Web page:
The Rev. Martin Luther King began his quest for civil rights for all Americans a half century ago. This week, MU is revisiting King’s legacy and discussing his past and future influence on American public policy.
On Thursday, MU hosted two events that focused on education and public policy. The Rev. L. Charles Stovall, a former King colleague and United Methodist Church leader from Texas, played a key role in both presentations.
Stovall was joined Thursday afternoon in Memorial Union by Phyllis Chase, superintendent of Columbia Public Schools, and Juanita Simmons, an MU professor in education, to discuss the reforms and future of education policy in America.
“Education is there to understand history, to teach us how we live and work and how to think critically,” Stovall said.
The panel discussion centered on allocation of resources, addressing achievement gaps and resegregation.
“Resegregation is happening on the grounds of class and poverty,” Chase said. “By allowing housing patterns based on wealth, an acceptable form of segregation has been created in America.”
Several panelists questioned the funding of the No Child Left Behind Act, federal legislation passed in 2002, which aims to bring more accountability to public schools. Most of the panelists, however, liked the intent of the legislation and supported its focus on accountability for all groups of students.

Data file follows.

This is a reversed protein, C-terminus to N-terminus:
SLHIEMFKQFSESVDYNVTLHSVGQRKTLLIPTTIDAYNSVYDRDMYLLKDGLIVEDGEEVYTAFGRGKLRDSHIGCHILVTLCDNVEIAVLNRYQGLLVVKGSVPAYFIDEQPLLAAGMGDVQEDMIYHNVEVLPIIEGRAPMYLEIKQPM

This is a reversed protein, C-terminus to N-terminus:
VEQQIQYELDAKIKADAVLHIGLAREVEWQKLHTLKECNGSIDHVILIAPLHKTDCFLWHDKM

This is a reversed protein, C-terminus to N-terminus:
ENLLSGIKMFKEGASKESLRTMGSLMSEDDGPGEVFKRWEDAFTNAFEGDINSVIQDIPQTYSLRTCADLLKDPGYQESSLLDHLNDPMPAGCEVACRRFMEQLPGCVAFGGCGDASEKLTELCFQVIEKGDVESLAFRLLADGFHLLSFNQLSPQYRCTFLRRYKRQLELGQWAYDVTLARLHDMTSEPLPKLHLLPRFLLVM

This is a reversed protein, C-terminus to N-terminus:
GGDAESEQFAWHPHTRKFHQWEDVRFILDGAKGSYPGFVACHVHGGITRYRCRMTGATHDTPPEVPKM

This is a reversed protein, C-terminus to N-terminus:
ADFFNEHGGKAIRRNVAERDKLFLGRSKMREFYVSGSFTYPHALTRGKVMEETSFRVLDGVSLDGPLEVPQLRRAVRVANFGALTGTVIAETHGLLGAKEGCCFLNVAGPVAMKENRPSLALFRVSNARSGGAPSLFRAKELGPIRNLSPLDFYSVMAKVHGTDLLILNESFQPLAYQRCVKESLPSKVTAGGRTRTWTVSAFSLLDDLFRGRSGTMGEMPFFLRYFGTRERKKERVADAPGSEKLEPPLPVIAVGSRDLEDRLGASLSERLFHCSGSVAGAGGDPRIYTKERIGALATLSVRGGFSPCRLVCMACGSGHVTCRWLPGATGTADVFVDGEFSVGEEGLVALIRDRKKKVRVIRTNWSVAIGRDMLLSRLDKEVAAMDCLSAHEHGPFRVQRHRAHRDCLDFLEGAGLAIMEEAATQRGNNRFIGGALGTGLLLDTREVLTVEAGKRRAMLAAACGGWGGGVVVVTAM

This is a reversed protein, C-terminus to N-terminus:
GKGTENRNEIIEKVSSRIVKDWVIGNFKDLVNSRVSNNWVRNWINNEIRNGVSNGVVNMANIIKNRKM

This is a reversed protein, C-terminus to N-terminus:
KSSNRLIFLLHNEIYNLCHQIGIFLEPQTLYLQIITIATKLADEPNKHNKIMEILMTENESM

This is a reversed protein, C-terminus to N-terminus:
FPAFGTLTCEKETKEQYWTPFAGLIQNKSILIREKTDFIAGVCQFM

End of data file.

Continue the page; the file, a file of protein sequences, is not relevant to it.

“A national conversation is happening for the first time in terms of what we do about achievement for everyone,” Simmons said.
Richard Andrews, dean of the MU College of Education, moderated Thursday afternoon’s discussion. He praised King’s accomplishments but said there is much work still to be done.
Stovall continued his discussion of Dr. King’s teachings with a lecture Thursday evening at the United Methodist Church. The topic of the lecture was helping the church and the nation rediscover its prophetic voice.
Stovall discussed the lack of morality within the church and the government.
“When I think about the war in Iraq, I’m reminded of how Dr. King felt about the war in Vietnam,” Stovall said. “He thought that it was one of the most immoral wars fought on the planet, and that’s how we should be feeling about the war in Iraq.”
Stovall emphasized the need for the nation to not ignore injustice and oppression.
“The enemy is going to look big sometimes, but you have to fight the good fight and keep the faith because you can outsmart even the largest enemy when you have truth on your side,” he said.